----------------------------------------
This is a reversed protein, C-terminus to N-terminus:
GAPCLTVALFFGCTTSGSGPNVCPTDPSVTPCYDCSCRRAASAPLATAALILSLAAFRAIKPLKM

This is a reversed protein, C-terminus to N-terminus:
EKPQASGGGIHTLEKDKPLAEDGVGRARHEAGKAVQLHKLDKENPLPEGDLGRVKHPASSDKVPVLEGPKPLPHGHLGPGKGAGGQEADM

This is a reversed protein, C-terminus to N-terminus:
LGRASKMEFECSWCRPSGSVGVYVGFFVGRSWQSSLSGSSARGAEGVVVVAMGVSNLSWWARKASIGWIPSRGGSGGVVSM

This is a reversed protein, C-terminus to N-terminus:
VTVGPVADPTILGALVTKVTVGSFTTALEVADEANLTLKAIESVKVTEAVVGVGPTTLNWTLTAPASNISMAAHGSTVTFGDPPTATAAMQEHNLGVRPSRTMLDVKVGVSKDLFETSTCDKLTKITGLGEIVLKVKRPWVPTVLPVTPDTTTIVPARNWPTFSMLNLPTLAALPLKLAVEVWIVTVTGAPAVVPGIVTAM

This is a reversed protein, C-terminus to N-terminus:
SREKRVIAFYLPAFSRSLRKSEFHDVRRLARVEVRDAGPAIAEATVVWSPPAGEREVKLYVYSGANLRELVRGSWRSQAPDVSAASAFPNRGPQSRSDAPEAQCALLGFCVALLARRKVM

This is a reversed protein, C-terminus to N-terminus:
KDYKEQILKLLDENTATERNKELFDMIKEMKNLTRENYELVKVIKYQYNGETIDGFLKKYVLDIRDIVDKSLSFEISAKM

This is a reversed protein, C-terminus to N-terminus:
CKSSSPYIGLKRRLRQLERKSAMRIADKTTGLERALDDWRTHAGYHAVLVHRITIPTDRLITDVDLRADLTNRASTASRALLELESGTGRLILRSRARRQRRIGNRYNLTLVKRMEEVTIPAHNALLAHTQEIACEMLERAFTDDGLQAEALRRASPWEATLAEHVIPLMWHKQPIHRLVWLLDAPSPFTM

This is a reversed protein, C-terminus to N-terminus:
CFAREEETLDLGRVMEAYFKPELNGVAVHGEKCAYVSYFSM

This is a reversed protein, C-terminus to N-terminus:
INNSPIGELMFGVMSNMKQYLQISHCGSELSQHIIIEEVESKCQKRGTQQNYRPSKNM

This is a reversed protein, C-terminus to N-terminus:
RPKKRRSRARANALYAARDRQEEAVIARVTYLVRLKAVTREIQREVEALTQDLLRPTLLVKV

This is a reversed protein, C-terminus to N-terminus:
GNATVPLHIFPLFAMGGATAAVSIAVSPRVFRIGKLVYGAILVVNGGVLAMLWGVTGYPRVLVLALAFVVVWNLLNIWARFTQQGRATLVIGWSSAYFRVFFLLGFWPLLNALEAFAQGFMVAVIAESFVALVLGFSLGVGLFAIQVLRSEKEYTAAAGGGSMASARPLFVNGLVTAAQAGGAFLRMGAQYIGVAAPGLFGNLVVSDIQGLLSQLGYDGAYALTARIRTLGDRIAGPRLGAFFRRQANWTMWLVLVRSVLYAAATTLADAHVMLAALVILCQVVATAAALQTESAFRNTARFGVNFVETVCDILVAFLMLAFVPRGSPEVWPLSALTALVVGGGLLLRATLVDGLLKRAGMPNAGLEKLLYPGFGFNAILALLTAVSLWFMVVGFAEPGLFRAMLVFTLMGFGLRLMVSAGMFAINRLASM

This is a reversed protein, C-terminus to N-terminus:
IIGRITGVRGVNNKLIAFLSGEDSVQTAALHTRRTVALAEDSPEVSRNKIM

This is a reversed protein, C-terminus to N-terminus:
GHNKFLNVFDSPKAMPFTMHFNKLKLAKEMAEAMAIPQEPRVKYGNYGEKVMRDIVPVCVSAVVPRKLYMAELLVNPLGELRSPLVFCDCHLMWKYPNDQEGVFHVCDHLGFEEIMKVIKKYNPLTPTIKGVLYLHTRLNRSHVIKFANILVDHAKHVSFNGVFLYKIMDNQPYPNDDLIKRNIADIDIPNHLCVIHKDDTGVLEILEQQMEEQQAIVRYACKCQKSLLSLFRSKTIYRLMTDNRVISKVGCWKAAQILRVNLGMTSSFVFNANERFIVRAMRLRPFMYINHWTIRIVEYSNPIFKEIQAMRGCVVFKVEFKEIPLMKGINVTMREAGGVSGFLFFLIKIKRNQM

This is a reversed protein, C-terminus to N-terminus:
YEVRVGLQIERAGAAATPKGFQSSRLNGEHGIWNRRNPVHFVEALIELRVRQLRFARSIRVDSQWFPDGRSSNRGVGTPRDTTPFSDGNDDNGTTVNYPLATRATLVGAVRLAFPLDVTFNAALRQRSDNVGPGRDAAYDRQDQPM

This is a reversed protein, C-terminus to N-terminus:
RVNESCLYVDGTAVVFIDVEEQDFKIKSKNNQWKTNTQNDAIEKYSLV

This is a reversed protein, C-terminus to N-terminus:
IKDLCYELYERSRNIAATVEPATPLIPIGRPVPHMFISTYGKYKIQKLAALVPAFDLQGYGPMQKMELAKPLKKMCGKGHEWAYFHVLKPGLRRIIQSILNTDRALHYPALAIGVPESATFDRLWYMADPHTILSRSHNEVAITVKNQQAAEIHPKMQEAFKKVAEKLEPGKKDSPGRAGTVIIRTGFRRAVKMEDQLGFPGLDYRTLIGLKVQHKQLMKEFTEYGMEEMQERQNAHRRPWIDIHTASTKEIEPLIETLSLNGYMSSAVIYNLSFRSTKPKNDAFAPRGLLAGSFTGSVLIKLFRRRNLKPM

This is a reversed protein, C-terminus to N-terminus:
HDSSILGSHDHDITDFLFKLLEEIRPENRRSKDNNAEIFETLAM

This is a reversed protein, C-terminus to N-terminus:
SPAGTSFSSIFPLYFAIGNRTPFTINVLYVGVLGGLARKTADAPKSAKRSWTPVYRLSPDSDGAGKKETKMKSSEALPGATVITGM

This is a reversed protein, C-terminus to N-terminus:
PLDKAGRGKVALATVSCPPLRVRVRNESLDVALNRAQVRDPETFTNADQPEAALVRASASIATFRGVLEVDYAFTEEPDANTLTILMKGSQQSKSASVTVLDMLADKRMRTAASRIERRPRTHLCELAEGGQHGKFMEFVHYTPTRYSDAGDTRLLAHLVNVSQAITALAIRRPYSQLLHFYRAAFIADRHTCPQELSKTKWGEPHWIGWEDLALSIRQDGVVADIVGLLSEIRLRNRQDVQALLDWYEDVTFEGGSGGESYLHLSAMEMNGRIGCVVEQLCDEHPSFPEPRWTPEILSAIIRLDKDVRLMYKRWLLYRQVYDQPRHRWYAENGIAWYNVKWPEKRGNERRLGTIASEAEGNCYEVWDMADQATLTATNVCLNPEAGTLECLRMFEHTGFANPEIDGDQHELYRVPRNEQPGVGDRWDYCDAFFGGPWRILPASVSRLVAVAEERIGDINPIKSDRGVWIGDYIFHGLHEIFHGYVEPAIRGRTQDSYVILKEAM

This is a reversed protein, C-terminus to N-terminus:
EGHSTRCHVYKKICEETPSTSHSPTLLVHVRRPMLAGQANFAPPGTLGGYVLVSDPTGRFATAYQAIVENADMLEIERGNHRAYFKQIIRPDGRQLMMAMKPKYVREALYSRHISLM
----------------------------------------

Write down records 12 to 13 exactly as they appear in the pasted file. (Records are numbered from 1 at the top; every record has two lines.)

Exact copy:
This is a reversed protein, C-terminus to N-terminus:
IIGRITGVRGVNNKLIAFLSGEDSVQTAALHTRRTVALAEDSPEVSRNKIM

This is a reversed protein, C-terminus to N-terminus:
GHNKFLNVFDSPKAMPFTMHFNKLKLAKEMAEAMAIPQEPRVKYGNYGEKVMRDIVPVCVSAVVPRKLYMAELLVNPLGELRSPLVFCDCHLMWKYPNDQEGVFHVCDHLGFEEIMKVIKKYNPLTPTIKGVLYLHTRLNRSHVIKFANILVDHAKHVSFNGVFLYKIMDNQPYPNDDLIKRNIADIDIPNHLCVIHKDDTGVLEILEQQMEEQQAIVRYACKCQKSLLSLFRSKTIYRLMTDNRVISKVGCWKAAQILRVNLGMTSSFVFNANERFIVRAMRLRPFMYINHWTIRIVEYSNPIFKEIQAMRGCVVFKVEFKEIPLMKGINVTMREAGGVSGFLFFLIKIKRNQM